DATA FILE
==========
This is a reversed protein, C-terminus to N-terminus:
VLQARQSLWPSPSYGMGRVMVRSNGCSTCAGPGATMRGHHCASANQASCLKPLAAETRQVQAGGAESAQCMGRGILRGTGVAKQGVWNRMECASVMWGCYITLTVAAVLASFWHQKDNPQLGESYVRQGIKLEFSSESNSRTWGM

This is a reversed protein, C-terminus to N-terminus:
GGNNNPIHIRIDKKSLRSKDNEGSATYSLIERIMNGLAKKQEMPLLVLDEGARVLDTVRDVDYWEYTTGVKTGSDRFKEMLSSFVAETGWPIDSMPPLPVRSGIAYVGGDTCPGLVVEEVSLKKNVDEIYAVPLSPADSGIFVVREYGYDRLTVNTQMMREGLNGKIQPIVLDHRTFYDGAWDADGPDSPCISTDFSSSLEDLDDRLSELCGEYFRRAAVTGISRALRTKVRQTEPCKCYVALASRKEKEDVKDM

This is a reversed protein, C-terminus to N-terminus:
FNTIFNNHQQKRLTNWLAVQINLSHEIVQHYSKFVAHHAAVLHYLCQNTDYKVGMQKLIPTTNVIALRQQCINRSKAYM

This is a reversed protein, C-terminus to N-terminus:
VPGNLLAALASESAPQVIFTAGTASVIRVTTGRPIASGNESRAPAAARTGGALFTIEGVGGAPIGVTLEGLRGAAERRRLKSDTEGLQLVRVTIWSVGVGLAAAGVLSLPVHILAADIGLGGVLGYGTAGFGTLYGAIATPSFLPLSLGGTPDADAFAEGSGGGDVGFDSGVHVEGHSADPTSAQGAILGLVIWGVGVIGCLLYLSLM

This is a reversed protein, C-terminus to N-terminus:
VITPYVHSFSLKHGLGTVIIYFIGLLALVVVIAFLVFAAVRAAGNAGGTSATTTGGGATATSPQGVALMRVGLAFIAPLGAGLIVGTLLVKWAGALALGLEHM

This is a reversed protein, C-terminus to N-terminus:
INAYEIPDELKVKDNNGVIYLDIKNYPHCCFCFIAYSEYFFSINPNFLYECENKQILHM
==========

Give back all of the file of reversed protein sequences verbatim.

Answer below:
This is a reversed protein, C-terminus to N-terminus:
VLQARQSLWPSPSYGMGRVMVRSNGCSTCAGPGATMRGHHCASANQASCLKPLAAETRQVQAGGAESAQCMGRGILRGTGVAKQGVWNRMECASVMWGCYITLTVAAVLASFWHQKDNPQLGESYVRQGIKLEFSSESNSRTWGM

This is a reversed protein, C-terminus to N-terminus:
GGNNNPIHIRIDKKSLRSKDNEGSATYSLIERIMNGLAKKQEMPLLVLDEGARVLDTVRDVDYWEYTTGVKTGSDRFKEMLSSFVAETGWPIDSMPPLPVRSGIAYVGGDTCPGLVVEEVSLKKNVDEIYAVPLSPADSGIFVVREYGYDRLTVNTQMMREGLNGKIQPIVLDHRTFYDGAWDADGPDSPCISTDFSSSLEDLDDRLSELCGEYFRRAAVTGISRALRTKVRQTEPCKCYVALASRKEKEDVKDM

This is a reversed protein, C-terminus to N-terminus:
FNTIFNNHQQKRLTNWLAVQINLSHEIVQHYSKFVAHHAAVLHYLCQNTDYKVGMQKLIPTTNVIALRQQCINRSKAYM

This is a reversed protein, C-terminus to N-terminus:
VPGNLLAALASESAPQVIFTAGTASVIRVTTGRPIASGNESRAPAAARTGGALFTIEGVGGAPIGVTLEGLRGAAERRRLKSDTEGLQLVRVTIWSVGVGLAAAGVLSLPVHILAADIGLGGVLGYGTAGFGTLYGAIATPSFLPLSLGGTPDADAFAEGSGGGDVGFDSGVHVEGHSADPTSAQGAILGLVIWGVGVIGCLLYLSLM

This is a reversed protein, C-terminus to N-terminus:
VITPYVHSFSLKHGLGTVIIYFIGLLALVVVIAFLVFAAVRAAGNAGGTSATTTGGGATATSPQGVALMRVGLAFIAPLGAGLIVGTLLVKWAGALALGLEHM

This is a reversed protein, C-terminus to N-terminus:
INAYEIPDELKVKDNNGVIYLDIKNYPHCCFCFIAYSEYFFSINPNFLYECENKQILHM